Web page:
Post-nominals put apprenticeships and academia on a PARS

One of the first to be awarded professional status post-nominals explains why they mean so much to apprentices and how they’ll change the game

One of the first to be awarded professional status post-nominals explains why they mean so much to apprentices and how they’ll change the game

24 Feb 2024, 5:00

Just over six years ago I was applying for apprenticeships. My teachers, advisors and friends all mocked my decision at the time, and I was told I should be following a traditional degree route. To this day, having a completed a degree apprenticeship, I still sometimes witness stigma and receive negative comments around being an apprentice.

Without my apprenticeship though, I wouldn’t be contributing a piece like this to a publication like  FE Week; I wouldn’t have given a speech in Westminster; I wouldn’t have had the opportunity to go on a decommissioned submarine at age 19; and I wouldn’t have chaired an apprentice council for a national association. And those are just a few of the many opportunities my apprenticeship has given me. Alongside this, I have also gained a first-class honours degree and rapidly progressed in my career.

I know numerous apprentices like me, who can list countless opportunities and achievements they have gained on their apprenticeship journey. And just like me, many of these individuals were almost shamed for making the best choice for their personal and professional development. 

The Post Apprenticeship Recognition Scheme (PARS) will highlight apprenticeship success stories. In doing so, it has the potential to bring their real value, worth and recognition to the fore and do away with the stigma. Post-nominal awards for apprentices provide a visual signal that an individual has successfully navigated the apprenticeship route and derived all the benefits from this integrated mode of learning and development, which is greater than the sum of its parts.

As a degree apprentice, I could always use my Bachelor of Science post-nominals – BSc. I have chosen not to because I do not believe it truly reflects my experience and efforts in full.

On completion of my apprenticeship I was already career-experienced, with a significant range of professional skills and business acumen that I was applying every day in combination with my academic attainment. I had acquired a broad range of soft skills, understanding of the workplace and resilience derived from high-level study integrated with a job. My degree is definitely valuable, but the development gained during my apprenticeship goes way beyond this academic aspect.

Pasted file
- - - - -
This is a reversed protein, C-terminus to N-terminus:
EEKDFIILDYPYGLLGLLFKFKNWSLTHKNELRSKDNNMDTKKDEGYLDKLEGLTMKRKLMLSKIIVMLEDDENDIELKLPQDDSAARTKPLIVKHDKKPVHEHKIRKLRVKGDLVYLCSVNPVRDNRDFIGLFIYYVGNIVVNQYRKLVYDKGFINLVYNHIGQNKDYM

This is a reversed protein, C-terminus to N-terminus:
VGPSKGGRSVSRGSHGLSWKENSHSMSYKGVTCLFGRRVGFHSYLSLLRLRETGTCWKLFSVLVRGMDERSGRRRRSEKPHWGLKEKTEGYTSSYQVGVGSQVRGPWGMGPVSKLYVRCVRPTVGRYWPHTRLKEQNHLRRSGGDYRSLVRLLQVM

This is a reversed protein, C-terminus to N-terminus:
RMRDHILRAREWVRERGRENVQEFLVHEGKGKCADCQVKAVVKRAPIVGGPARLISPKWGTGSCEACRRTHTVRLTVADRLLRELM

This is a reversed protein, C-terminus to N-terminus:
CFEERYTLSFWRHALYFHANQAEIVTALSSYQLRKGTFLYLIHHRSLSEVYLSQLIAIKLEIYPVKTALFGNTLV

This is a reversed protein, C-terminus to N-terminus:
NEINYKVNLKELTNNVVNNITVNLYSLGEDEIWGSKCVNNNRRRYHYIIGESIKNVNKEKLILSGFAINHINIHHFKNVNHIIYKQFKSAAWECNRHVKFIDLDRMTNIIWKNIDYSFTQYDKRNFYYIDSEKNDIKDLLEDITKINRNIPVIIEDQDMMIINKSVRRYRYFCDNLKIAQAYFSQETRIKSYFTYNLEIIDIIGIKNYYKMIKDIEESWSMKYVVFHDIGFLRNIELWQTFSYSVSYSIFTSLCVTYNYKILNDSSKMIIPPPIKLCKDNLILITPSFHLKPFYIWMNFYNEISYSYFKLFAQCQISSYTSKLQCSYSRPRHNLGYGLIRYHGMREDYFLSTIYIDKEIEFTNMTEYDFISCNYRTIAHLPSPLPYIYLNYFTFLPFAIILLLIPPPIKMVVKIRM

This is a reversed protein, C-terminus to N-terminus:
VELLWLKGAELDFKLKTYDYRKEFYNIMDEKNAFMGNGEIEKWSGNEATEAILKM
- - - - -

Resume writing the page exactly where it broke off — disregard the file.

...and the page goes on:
BSc didn’t reflect my experience and efforts in full

My purpose in highlighting this is certainly not to undermine or diminish full-time students. Each pathway has different experiences and struggles; all routes should be recognised as valuable choices for career and academic progression. The point is to give both the recognition they deserve.

The awards made to qualified apprentices through PARS and the use of post-nominals will provide a permanent mark of achievement for a route which deserves to be valued in its own right; not simply in relation to other qualifications or learning routes.

Credentials for qualified apprentices also help us to role model the relevance and value of apprenticeships for the next generations to come. Such recognition should be helpful motivation through the inevitable challenges and demands of combined work and study, hopefully encouraging apprentices to stay the course to achieve the full apprenticeship standard.

Apprenticeship recognition also points visually to the fact that qualified apprentices have accumulated experience and acquired, and practised, professional skills and behaviours that boost their value and level of entry in the employment market. It should help prospective recruiters to identify this quickly and help to accelerate their progression.

I’ve seen perceptions of apprenticeships gradually changing over the past six years, and I believe PARS could truly bring about a step change in perceptions that moves the conversation on.

I am now really proud to be Emma Nolan CGA (Certificate of Graduate Apprenticeship) and delighted to congratulate my colleagues who supported the Post Apprenticeship Recognition Scheme (PARS) through the pilot phase as they become the first group in the country to receive their awards.

I look forward in the future to celebrating awards for many more qualified apprentices in the months and years ahead.

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